LAPPL Blog: The official blog of the Los Angeles Policy Protective League

Grim officer-fatality statistics at mid-year

By LAPPL Board of Directors on 07/25/2011 @ 04:14 PM

As we followed news reports in the first half of 2011, we suspected that law enforcement fatalities were up sharply. Sadly, statistics released this week by the National Law Enforcement Officers Memorial Fund (NLEOMF) bear out our worst fears. Ninety-eight law enforcement officers died in the line of duty during the first half of this year, up 14 percent over the 86 officers who lost their lives during the same period last year.

Equally alarming is the fact that 40 officers were killed by gunfire, a 33 percent increase over the same period last year, and the highest number in two decades.

As we’ve noted, it is very troublesome that police officer deaths are on the rise while overall crime rates are generally on the decline across the U.S.

NLEOMF Chairman Craig W. Floyd has a plausible theory for what is driving the higher number of line-of-duty deaths. “The economy,” he says, “has forced reductions in training, safety equipment and personnel at law enforcement agencies across America. These budget cuts have put our officers at greater risk, especially as they face a more brazen, cold-blooded criminal element and a continuing terrorist threat.” Last year, nearly 70 percent of police agencies cut back or eliminated training, according to a survey of 608 departments conducted by the Police Executive Research Forum, a law enforcement think tank.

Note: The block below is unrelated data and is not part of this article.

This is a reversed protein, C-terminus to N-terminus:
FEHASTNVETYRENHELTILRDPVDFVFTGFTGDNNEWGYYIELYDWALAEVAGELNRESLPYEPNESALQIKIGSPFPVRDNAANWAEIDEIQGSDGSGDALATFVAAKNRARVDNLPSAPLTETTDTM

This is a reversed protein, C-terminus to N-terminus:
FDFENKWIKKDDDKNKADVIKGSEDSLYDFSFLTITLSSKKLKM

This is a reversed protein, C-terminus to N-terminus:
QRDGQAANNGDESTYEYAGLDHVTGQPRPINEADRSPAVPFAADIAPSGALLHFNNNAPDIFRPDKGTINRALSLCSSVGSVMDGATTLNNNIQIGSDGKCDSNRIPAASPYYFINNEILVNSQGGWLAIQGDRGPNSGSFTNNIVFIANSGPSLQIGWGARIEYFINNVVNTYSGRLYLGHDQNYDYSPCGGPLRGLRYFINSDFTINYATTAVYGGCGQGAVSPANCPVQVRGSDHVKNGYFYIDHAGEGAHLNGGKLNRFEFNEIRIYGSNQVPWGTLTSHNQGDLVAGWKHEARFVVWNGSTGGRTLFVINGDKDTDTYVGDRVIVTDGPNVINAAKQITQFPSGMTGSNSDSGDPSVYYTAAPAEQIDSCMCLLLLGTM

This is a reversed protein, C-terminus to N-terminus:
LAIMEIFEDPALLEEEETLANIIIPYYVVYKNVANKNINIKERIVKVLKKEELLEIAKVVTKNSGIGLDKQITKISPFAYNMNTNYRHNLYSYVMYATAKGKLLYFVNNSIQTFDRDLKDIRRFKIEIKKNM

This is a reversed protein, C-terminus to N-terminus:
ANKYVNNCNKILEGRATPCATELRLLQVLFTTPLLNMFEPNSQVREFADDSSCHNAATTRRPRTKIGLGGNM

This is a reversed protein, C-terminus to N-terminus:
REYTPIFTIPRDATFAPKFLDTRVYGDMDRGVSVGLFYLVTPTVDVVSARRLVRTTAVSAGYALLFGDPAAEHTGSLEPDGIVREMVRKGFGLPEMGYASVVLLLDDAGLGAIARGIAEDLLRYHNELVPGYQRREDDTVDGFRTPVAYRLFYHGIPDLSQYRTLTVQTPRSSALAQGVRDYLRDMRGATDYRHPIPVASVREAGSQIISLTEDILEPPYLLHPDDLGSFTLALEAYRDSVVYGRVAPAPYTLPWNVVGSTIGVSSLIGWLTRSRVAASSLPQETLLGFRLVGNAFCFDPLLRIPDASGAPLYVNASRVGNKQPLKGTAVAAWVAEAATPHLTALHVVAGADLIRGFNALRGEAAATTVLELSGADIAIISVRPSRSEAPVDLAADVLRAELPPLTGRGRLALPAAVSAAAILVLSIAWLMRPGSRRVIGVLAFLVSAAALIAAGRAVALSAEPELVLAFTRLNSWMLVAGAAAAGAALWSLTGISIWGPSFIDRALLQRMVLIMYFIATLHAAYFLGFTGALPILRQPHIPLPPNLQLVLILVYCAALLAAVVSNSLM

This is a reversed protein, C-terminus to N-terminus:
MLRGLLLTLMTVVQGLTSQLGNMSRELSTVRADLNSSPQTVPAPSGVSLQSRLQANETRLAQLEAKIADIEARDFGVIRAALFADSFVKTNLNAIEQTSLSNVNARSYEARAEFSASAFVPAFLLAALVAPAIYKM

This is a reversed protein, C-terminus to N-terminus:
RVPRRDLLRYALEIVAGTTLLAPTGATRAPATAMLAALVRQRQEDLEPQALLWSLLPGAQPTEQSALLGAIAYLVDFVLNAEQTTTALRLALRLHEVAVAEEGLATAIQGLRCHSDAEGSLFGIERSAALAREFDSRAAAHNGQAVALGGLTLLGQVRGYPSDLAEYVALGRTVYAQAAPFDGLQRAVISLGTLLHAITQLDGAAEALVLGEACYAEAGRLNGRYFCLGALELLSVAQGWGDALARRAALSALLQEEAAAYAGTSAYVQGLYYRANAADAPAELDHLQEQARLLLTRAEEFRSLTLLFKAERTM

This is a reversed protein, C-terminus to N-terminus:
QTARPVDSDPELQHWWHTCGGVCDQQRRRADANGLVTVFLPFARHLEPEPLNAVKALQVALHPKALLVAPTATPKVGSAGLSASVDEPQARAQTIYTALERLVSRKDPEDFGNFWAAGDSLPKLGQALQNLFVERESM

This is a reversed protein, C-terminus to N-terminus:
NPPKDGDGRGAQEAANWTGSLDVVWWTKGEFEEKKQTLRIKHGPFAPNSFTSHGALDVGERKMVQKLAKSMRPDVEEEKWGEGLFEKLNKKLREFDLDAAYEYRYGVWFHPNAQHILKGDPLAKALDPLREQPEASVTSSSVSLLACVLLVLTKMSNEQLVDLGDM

In addition to the 40 officers killed by gunfire, 21 died in automobile crashes; 16 succumbed to job-related illnesses; seven were struck by automobiles while outside of their own vehicles; five were killed in motorcycle crashes; two were struck by a train; one officer died in an aircraft crash; one was beaten to death; one was electrocuted; one died in a fall; one was killed in a bomb blast; one was crushed to death; and one was strangled. The average age of the officers who have died in 2011 is 41. On average, they served for 13 years and eight of the officers who died were women.

These are sobering statistics and serve as a reminder that police officers work in a dangerous world. A death in the law enforcement family is felt deeply by everyone in the public safety profession, regardless of where it occurred. As we reflect on the grim statistics for the first half of 2011, let us resolve to do everything possible to protect ourselves and our colleagues from the dangers we face every day in our profession.

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